Off Topic:


    Always feels like a dream when I get home to 22mbps at 100ms ping to most of Europe and 500ms+ to chicagoland. (that whole new england backbone divide thing -- faster 3000+ miles across the pond and to all of Canada than I am to Boston which is only 110 miles away).


    Quote Originally Posted by Jeff Mott View Post
    2. You consider jQuery cryptic and hard to maintain... that's fine, that's a valid opinion. All I can say here is that almost everyone disagrees.
    Yup, and it makes me wonder just what the devil is in that kool aid.... Maybe it's that three decades plus of writing software, much of it in interpreted languages that drilled home the concept that libraries in an INTERPRETED language, much less one reliant on a narrow pipe, is a REALLY BAD IDEA.

    Off Topic:

    Or that I'm a Wirth language fan, and as such HATE unnecessarily cryptic code. Why I think Rust, Ruby, and a whole host of other languages are idiotic nonsense; Hell, I'd rather hand assemble 8k of RCA 1802 machine language and enter it 8 bits at a time on toggle switches than deal with 100 likes of C code for the same reason; pointlessly and needlessly cryptic... and when it's pointlessly cryptic compared to machine language, why bother even having the high level one?


    Quote Originally Posted by Jeff Mott View Post
    But good programmers who use jQuery do so because it lets them write simpler, shorter code.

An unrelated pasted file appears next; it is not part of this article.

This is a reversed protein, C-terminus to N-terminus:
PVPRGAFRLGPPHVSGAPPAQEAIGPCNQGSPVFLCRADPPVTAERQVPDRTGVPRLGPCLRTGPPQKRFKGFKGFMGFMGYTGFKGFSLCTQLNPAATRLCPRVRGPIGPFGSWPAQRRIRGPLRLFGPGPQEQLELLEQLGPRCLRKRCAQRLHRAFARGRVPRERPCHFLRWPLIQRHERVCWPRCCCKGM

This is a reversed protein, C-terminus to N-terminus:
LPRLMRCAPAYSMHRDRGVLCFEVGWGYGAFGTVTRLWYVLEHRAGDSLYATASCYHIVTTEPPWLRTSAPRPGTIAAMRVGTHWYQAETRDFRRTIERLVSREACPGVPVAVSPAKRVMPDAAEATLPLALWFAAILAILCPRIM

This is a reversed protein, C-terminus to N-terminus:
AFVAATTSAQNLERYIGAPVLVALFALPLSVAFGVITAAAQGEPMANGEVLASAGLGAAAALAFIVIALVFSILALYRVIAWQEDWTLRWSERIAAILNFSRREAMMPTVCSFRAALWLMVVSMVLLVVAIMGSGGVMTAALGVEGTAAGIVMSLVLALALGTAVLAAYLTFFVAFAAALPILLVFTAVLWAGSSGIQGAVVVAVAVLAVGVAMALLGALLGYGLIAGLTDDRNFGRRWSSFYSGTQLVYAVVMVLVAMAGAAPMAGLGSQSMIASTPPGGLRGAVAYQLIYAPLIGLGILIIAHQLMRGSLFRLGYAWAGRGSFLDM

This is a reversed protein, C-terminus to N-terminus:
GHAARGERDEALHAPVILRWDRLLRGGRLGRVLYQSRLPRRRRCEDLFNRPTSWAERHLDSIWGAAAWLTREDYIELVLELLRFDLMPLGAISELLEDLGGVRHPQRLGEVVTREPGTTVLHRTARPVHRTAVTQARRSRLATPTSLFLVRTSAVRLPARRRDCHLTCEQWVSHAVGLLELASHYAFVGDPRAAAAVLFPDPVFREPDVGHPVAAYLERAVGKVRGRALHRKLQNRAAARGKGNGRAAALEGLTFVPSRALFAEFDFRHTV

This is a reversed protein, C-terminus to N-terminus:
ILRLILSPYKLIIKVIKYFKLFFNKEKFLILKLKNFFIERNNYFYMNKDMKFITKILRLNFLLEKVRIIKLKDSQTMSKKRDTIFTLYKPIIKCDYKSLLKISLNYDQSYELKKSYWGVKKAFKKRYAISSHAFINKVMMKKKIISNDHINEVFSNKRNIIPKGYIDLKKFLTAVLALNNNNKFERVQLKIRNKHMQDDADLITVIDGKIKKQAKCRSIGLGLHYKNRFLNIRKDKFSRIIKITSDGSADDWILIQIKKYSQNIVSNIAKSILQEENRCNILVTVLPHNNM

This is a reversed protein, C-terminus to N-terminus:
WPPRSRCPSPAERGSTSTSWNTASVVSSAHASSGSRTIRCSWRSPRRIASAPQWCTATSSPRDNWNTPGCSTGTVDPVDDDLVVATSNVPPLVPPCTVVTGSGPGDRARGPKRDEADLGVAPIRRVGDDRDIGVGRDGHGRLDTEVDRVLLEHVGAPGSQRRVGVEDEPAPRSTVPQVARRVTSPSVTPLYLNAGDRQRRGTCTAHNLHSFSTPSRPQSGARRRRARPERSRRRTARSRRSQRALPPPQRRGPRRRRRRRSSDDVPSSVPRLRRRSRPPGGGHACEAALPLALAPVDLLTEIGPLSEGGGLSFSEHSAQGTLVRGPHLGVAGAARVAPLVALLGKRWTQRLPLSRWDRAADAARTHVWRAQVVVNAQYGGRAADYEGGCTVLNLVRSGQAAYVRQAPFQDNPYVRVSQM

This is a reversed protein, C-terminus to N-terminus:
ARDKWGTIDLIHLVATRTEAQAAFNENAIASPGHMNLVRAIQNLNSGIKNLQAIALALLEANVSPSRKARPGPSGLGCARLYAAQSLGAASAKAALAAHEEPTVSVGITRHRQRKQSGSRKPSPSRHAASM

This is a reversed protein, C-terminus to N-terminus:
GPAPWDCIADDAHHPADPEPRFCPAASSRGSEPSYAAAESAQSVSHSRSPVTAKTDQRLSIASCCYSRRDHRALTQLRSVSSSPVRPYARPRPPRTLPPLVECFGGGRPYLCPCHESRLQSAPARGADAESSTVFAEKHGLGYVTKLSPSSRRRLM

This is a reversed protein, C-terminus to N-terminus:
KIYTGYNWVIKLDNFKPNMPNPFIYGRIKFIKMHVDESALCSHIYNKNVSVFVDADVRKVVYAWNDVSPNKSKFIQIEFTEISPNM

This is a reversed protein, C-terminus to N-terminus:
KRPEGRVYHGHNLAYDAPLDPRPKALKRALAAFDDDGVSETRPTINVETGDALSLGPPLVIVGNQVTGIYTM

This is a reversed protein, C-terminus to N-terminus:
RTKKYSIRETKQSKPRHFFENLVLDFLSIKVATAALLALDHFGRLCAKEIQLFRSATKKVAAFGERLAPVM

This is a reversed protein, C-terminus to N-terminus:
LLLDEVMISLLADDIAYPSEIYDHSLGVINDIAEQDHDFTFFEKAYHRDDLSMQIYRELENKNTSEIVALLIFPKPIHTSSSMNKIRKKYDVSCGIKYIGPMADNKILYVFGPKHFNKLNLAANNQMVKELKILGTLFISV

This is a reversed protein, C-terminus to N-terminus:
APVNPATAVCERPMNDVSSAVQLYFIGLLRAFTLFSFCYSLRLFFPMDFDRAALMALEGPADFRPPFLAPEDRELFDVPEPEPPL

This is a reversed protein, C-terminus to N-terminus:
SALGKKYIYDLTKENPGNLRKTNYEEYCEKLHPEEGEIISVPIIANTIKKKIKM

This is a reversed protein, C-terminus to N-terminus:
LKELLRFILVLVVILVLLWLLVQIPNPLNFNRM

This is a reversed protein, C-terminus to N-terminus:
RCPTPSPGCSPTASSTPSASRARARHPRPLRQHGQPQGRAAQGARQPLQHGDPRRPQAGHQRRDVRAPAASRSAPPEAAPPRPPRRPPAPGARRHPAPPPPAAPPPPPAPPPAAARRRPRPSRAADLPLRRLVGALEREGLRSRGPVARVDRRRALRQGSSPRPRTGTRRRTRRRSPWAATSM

Which is funny because I've rarely actually seen that -- usually it's bigger with jquery, but that's typically because the people who use it then rant and rave about nonsense like "don't use WITH" or "objects for EVERYTHING". Either that or it's stupid annoying animooted nonsense that shouldn't even be on the website in the first blasted place and just pisses me off as a user. Really that's about the only thing jquery allows coders to do faster/smaller; annoying animated nonsense that just gets in the way of delivering CONTENT.

    Quote Originally Posted by Jeff Mott View Post
    It's probably fair to say that libraries like jQuery make good programmers better, and bad programmers worse.
    I'd say it makes them both worse -- because I've yet to see a website not made worse by it's very presence.

  10. #10
    SitePoint Mentor bronze trophy
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    Why not use the wealth of tools which are available to visually see the results of including stuff in the header or just before </body>

    Also use a subdomain for loading particular scripts or images - this has the effect of displaying the page then filling in the blanks.

    http://tools.pingdom.com/
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    SitePoint Wizard bronze trophy Jeff Mott's Avatar
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    Quote Originally Posted by John_Betong View Post
    Why not use the wealth of tools which are available to visually see the results of including stuff in the header or just before </body>

    Also use a subdomain for loading particular scripts or images - this has the effect of displaying the page then filling in the blanks.

    http://tools.pingdom.com/
    A very good suggestion.

    http://tools.pingdom.com/fpt/#!/e6Ld...pws/js-top.php

    http://tools.pingdom.com/fpt/#!/B8w8.../js-bottom.php

    Scripts at the bottom is both perceptively faster and objectively faster.

  12. #12
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    @Jeff Mott

    Thank you and also for enlightening me as to how to use the image expire. Maybe now I will be able to match your "Perf grad". Yours is 100% - pure magic